The Healing Practice Of Identifying Other People’s Problems

aerial view of outdoor parking lot with cars
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I suffer from PTPLS: Post-traumatic parking lot syndrome.

It appears that parking lots are the universe’s preferred locations to “come for me.” It’s here that strangers approach me as I arrange shopping bags in the trunk of my car. More often than not, these strangers come foaming at the mouth, spewing angry thoughts that have crystallized in their minds. I’m not privy to these thoughts, of course, nor to the context from which they stem. I’m merely the bullseye these enraged people have singled out; a punching bag for their verbal fists.


After circling the parking lot of a Target in Van Nuys, I finally parked my car in a compact space. Minutes later, a puffy-eyed lady wearing a fanny pack took the liberty to point out that, contrary to popular belief, my 2016 Honda Civic wasn’t compact by design. “Look it up, asshole!” she included in her two-minute rant about my wrongfully parked vehicle and its unfairness to others.

Her two cents: why should I enjoy the convenience of compact parking spaces when I abused said convenience?

I didn’t get a chance to thank her for the insight (she left as quickly as she came.) Her words faded into the air as sliding doors welcome her to Target.


What was it about my demeanor that attracted these “exemplary” citizens? I wondered. What inspired them to put me in my place? Why do you keep sending them my way, dear Universe, when I’m minding my own business at the parking lot? 

“Would you say that I’m approachable?” I asked my husband. 

“What do you mean?” 

“Do I have, like, a non-threatening face? One that inspires the words of Lady Liberty? ‘Give me your tired, your poor, your projected insecurities, your fucked up misconceptions, etc.?'”

“I can’t say that you do,” Hubbie said. “But I can’t say that you don’t.”


I was at the Trader Joe’s parking lot in Sherman Oaks.

A middle-aged man approached me ablaze with incoherent thought. He was mumbling something to himself. We made eye contact (Oh god, is it me? Am I the one looking for trouble?) His mumbling grew louder. That’s to say, he was rambling

He spoke to me about the invasion of gays. We should all be lined up against a wall and shot in the head like they used to do back in the day, he said. Did they really do that to gay people? I thought.

The man scoffed: “Ugh, gay rights. To hell with that! To hell with you!” He yelled and pointed his crusty finger at me.

Someone nearby wanted to intervene: a heterosexual male decked out, from head to toe, in Fabletics. Although this was a well-intentioned display of chivalry, I held up my right hand to this gentleman. Stop, I commanded. He obeyed and remained a bystander as the middle-aged man yelled obscenities inches away from my face.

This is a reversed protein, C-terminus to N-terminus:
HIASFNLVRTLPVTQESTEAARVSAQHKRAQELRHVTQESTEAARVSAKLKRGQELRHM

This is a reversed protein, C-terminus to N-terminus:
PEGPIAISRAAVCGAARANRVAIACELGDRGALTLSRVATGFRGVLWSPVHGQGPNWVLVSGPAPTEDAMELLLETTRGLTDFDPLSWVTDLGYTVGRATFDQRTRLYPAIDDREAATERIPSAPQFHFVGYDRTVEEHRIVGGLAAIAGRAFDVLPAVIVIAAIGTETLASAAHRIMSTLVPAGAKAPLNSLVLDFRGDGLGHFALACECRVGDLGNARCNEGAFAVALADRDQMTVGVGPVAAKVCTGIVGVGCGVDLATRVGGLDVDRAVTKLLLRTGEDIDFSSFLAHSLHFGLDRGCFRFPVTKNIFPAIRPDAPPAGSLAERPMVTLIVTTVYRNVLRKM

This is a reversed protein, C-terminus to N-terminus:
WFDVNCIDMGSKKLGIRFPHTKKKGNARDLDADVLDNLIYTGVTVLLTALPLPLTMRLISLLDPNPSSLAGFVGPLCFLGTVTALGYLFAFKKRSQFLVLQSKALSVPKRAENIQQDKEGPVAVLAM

My fleeting thought: Say it, don’t spray it! His words lingered like a storm cloud above my head. As he walked away, sliding doors welcome him to Trader Joe’s.


On the drive home, I thought about the combination of incidents that seemed to happen to me only in parking lots across Los Angeles. The one at Trader Joe’s was during COVID. Oh shit! I allowed floating particles of spit from that deranged man’s salivating mouth to land on my face. I pulled over, applied hand sanitizer on my cheeks, temples and T-zone like it was moisturizing lotion.

“Do I look gay?” I asked Hubbie when I got home. 

“What do you mean?” 

“If you saw me, like, from 20-feet away. Would I look gay to you?” 

He thought for a moment. “It’s hard to answer objectively because I know that you’re gay,” he said. “But yeah. If I didn’t know you from Adam and saw you from 20-feet away, I’d take a gander that you like Vitamin D.”


How do we cope with these “parking lot injustices?” These moments that will no doubt happen to us at some point in time because the universe is ever so vast and comical and in need of our energies?

I don’t know about you, but when something like this happens to me, it leaves a void in my universe. I must fill said void. I must make right what was wrongfully done to me.

But how do we, in the spirit of closure, rectify these wrongs altruistically, without stooping to low levels or losing our shit? (I’ll circle back to this later.)

For now, we can begin by taking the high road.


My truculent brother was upset by the way I handled these parking lot incidents. 

“Why’d you just stand there and take it? Why couldn’t you fight back? Give ‘em a taste of their own medicine?” he asked.